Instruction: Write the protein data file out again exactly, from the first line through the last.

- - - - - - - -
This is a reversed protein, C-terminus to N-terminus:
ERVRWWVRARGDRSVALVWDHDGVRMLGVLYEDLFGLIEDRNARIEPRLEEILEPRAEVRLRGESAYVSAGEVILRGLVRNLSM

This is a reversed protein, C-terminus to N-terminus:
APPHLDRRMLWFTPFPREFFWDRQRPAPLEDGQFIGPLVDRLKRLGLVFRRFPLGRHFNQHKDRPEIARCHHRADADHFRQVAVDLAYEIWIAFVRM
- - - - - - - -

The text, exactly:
This is a reversed protein, C-terminus to N-terminus:
ERVRWWVRARGDRSVALVWDHDGVRMLGVLYEDLFGLIEDRNARIEPRLEEILEPRAEVRLRGESAYVSAGEVILRGLVRNLSM

This is a reversed protein, C-terminus to N-terminus:
APPHLDRRMLWFTPFPREFFWDRQRPAPLEDGQFIGPLVDRLKRLGLVFRRFPLGRHFNQHKDRPEIARCHHRADADHFRQVAVDLAYEIWIAFVRM